One such night in college came as a surprise to my parents. I arrived in the middle of the night and the dog pissed all over the driveway when it saw it was his long lost running buddy who’d just got out of the car. Mom and Dad turned on their bedroom lamp, shot out of bed – confused at first before finally erupting into smiles. They actually got up and had a cup of coffee with me before we all went to sleep.

The rest of my family would see me always before I went back to the South and every old friend I had time to see would drink at least two beers with me (the closest ended up consuming much more than that). And the food – luscious, giant slabs of beer battered fish on Friday nights, pizza, REAL chicken wings, red meat galore, great Polish cuisine, above average Italian cuisine – it was always good to eat food the way it was supposed to be eaten.

THOSE TRIPS ARE FAR and few between today, though. Nothing is wrong with the place. Nothing has changed … literally. My family and friends who remain in the area, I miss dearly. The food is still great.

But you don’t have to watch out for fire ants when you’re barefoot in March. They don’t have old men who will hold you up for three to 27 minutes as you’re walking into a store because they thought you looked like someone they knew 20 years ago. They don’t have jasmine. Crepe myrtles aren’t in every third front yard. There aren’t signs in front of houses selling unshelled pecans for $5 per quart-size Ziploc bag. They don’t have magnolia. And they don’t have the sweet nectar of a trumpet honeysuckle.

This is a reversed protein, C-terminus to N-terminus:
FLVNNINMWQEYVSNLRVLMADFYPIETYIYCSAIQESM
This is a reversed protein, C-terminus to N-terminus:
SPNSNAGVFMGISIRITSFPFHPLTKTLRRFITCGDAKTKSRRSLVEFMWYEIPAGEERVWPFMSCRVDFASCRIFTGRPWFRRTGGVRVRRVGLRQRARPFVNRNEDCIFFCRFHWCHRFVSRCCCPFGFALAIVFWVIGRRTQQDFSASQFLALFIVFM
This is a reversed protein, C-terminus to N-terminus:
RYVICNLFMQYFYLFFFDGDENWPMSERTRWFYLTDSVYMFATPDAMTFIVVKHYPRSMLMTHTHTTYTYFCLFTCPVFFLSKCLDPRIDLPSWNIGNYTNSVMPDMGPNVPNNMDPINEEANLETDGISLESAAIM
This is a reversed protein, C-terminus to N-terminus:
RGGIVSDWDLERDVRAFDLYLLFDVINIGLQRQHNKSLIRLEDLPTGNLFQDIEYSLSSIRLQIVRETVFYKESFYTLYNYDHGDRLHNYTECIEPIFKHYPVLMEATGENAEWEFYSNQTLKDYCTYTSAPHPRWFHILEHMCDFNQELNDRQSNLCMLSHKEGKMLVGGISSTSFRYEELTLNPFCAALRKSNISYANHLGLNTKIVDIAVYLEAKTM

I did not like North Carolina because in one case, I lived in a coastal city (I did not realize I hate the beach so much until I moved there), I was bogged down by a new career in another NC city and I was too focused on recently becoming a single parent to a 2-year-old girl in the third city to bask in its glory.

That third city in NC … it almost had me. Kinston was its name and I reflect on it presently with adoration. I lived with my daughter in a small cottage I rented surrounded by cotton fields. I remember in the fall, mice seemed like they were everywhere inside the house, so when I reported this to my landlord – an old, small-in-stature-but-large-in-personality Southern woman who always wore an apron, whose house always smelled like fried food and always had tea brewing on the stove – just said, “Well, they ain’t too bad this year.”

“This year?” I said. She made it sound like snowfall in Western New York.

“Oh, yeah,” she calmly replied. “When those boys start ta harvesting the cotton, them mice coming running out of the fields and into people’s houses.”

She gave me a stack of those paper mouse traps with one side that was all super-strength adhesive. She told me to just put these in cupboards, corners, along baseboards.

“When one gets stuck, you’ll hear it scream and scream ‘cuz it can’t get off,” she said with an evil laugh. “Then you just roll it up, take it outside and squeeze it real hard until you hear it crack, then they stop.

“Then just throw it in the trash so you don’t get blood everywhere.”

This was a different flavor of where I was from, but resembled its simplicity and strength. People just did what they had to do to live their lives.